Written by Karen Pilkington, Edzard Ernst and the CAM-Cancer Consortium.
Updated July 21, 2015

Acupuncture for hot flushes

Does it work?

Systematic reviews

Two systematic reviews including six 10 and one 11 acupuncture trial(s) were published in 2009 and 2010 respectively. The first focused on acupuncture for hot flushes in breast cancer patients and a special effort was made to include the Asian literature.10  The second covered a range of non-hormonal treatments for the same indication.11 Both reviews concluded that the evidence to suggest that acupuncture alleviates hot flushes in breast cancer patients is not convincing. This was due mainly to the poor quality of the existing studies.

A recent Cochrane review includes trials published up to 2013 of acupuncture in women with hot flushes related to the natural menopause or menopause due to surgical removal of ovaries, radiation, or chemotherapy.12 Sixteen trials were included of which 5 were in women with a history of cancer. Overall, there was no significant difference between the acupuncture and sham acupuncture for hot flush frequency (MD -1.13 flushes per day, 95% CI -2.55 to 0.29, 8 RCTs, low-quality evidence) but flushes were significantly less severe in the acupuncture group. However, the effect was small, the results of individual trials were extremely variable and the evidence was judged to be of very low quality (SMD -0.45, 95% CI -0.84 to -0.05, 6 RCTs). When compared to no treatment, acupuncture appeared to be more beneficial but it was less effective than hormone therapy and the evidence was low or very low quality.

A further systematic review attempted to assess how long the effects of acupuncture might persist in cancer patients.13 The authors carried out searches in 2011 and 2012 and identified 17 studies, 7 of which scored at least 3 on the Jadad quality score and 6 of which were included in the analysis. Four of these studies are included in the Cochrane review, one was in men with prostate cancer and one trial is described under Clinical trials.14 The analysis, which was in the form of pre-post comparison indicated that effects were maintained at least 3 months after the end of acupuncture treatment but, as the authors point out, these are preliminary findings.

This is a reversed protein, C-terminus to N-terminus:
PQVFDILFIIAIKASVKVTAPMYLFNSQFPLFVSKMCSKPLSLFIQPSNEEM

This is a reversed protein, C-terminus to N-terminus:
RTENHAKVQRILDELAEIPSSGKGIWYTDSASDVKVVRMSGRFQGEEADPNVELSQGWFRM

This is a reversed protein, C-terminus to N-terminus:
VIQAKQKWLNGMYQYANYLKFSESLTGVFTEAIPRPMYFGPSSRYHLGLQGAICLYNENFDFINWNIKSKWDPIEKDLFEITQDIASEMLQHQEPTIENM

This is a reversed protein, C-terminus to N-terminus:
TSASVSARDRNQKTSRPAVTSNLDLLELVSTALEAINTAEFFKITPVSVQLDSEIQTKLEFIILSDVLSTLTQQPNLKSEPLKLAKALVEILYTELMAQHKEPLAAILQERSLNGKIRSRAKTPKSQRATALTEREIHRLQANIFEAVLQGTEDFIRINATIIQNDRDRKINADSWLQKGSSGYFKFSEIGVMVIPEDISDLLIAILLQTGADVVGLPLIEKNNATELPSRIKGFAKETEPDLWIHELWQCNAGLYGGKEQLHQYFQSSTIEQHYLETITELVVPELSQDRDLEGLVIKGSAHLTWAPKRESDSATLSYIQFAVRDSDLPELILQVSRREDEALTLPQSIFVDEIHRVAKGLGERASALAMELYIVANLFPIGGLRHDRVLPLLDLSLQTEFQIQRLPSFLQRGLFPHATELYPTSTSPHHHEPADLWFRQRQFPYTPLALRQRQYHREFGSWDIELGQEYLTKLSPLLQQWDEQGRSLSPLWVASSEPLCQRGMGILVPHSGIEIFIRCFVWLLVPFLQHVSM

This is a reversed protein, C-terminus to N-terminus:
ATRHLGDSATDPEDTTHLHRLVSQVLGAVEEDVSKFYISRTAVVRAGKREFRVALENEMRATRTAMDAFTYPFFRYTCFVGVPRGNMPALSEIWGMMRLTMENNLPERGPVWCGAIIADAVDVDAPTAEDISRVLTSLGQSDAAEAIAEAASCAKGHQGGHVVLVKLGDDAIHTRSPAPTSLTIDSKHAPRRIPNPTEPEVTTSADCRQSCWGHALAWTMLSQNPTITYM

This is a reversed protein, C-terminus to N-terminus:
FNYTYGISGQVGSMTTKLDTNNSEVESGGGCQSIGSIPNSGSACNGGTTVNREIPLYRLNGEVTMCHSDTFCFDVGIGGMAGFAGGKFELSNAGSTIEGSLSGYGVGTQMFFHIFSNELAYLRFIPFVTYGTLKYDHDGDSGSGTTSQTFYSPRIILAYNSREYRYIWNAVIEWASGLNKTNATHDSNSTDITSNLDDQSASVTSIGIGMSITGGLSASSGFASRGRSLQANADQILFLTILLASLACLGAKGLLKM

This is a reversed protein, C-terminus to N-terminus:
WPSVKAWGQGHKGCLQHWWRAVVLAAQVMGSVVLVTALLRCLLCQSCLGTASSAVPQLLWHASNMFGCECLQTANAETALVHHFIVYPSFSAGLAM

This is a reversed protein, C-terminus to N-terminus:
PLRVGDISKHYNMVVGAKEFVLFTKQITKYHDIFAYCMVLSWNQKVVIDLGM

Clinical trials

A subsequent RCT with two parallel groups and a total of 50 patients compared 12 weeks of acupuncture treatment to 12 weeks of oral venlafaxine therapy.15 The findings of this study indicated that acupuncture is “equivalent” to drug treatment in reducing hot flushes. One should, however, note that this trial was not designed as an equivalence study and that the design of the study failed to fully control for placebo-effects. Therefore firm conclusions cannot be drawn from these data.

A second RCT also focused on vasomotor symptoms including hot flushes and compared acupuncture with non-penetrating stimulation at non-acupuncture points.14 Seventy-four breast cancer patients treated with adjuvant tamoxifen suffering from hot flushes and sweating were treated. Both groups reported improvement in the severity and frequency of symptoms but no statistical difference was found between the groups. This may be due, at least in part, to the similarity between the treatments as the ‘sham’ points chosen were only 1cm from the ‘true’ points and, in both cases, the points were stimulated (superficially in the case of the controls).

Another study published since the Cochrane review also tested acupuncture against a similar sham procedure.16 A range of patient reported outcomes including hot flushes were measured at 4, 8 and 12 weeks after randomisation to the two groups.  About three-quarters of the 47 women included had suffered hot flushes at baseline. No significant difference was detected between groups after treatment. Some apparent differences in the responses of different ethnic groups were highlighted as worth further investigation.

The most recent study is a follow-up of one of the RCTs included in the Cochrane review.17 Eighty patients had 2 years previously been randomized to a course of acupuncture or sham acupuncture for hot flushes. Sixty-one women completed and returned questionnaires which assessed health related quality of life. Scores at the end of treatment and after 3 months showed a statistically significant difference between the groups but this difference became non-significant based on scores after 2 years. 

As patients’ expectations are known to strongly influence the effect on hot flushes,18,19 caution seems indicated when interpreting results, particularly in those studies in which there is no control or no blinding.

Citation Karen Pilkington, Edzard Ernst, CAM-Cancer Consortium. Acupuncture for hot flushes [online document]. http://ws.cam-cancer.org/The-Summaries/Mind-body-interventions/Acupuncture-for-hot-flushes. July 21, 2015.


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